The other film I saw worth writing about was a modern version of The Umbrellas of Cherbourg, called Les Chansons d’Amour. The script is good. The music is terrible. Terrible. It ruins what could have been a very interesting movie. The best thing about seeing this movie was that I finally entered the venerable Palais where all the main movies in competition are show. This movie theatre is the iconic building here in Cannes, and the one you’ve probably seen whenever they show the red carpet at the Festival.
The people that run the movie showings are very strict. The movies start on the dot. They close the doors at the time the movie is supposed to commence and do not allow any latecomers. Audiences are extremely polite. No talking. Very serious cinephiles. The sound and projection quality are incredible. Imagine watching a movie at the Arclight in Los Angeles, quite the opposite of the Riviera Theatre in Santa Barbara.
Today, Norah Jones and Wong Kar Wai come to the Pavilion at 3 p.m. to do a conversation and to cut the ribbon officially opening our facilities. And later this evening, I will be going to a cocktail party being thrown by Lakeshore Entertainment.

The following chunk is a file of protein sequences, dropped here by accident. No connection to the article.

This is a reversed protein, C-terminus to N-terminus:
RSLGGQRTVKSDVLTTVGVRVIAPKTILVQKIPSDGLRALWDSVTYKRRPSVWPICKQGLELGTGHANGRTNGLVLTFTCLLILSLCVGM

On the subject of parties, there are simultaneous parties happening 24/7. The weekend’s about to start and things are going to get very intense. Yay! Have you guessed by my tone that I’m having a grand time?!!!
What’s Cannes Like?, May 18
This city is beautiful. It’s a beach resort. But at its center, there are so many commercialized restaurants and stores that it’s a bit of a turn off. It’s as if you were in Disneyland’s version of the South of France. At the fringes of the town, you do get a taste of the real French Riviera. Ask locals where they hang out – what restaurants to go to – and most will lead you towards the beach that connects downtown Cannes and the Bocca neighborhood. It’s a lovely stretch, and it has a more beautiful view than the beach in front of the downtown area.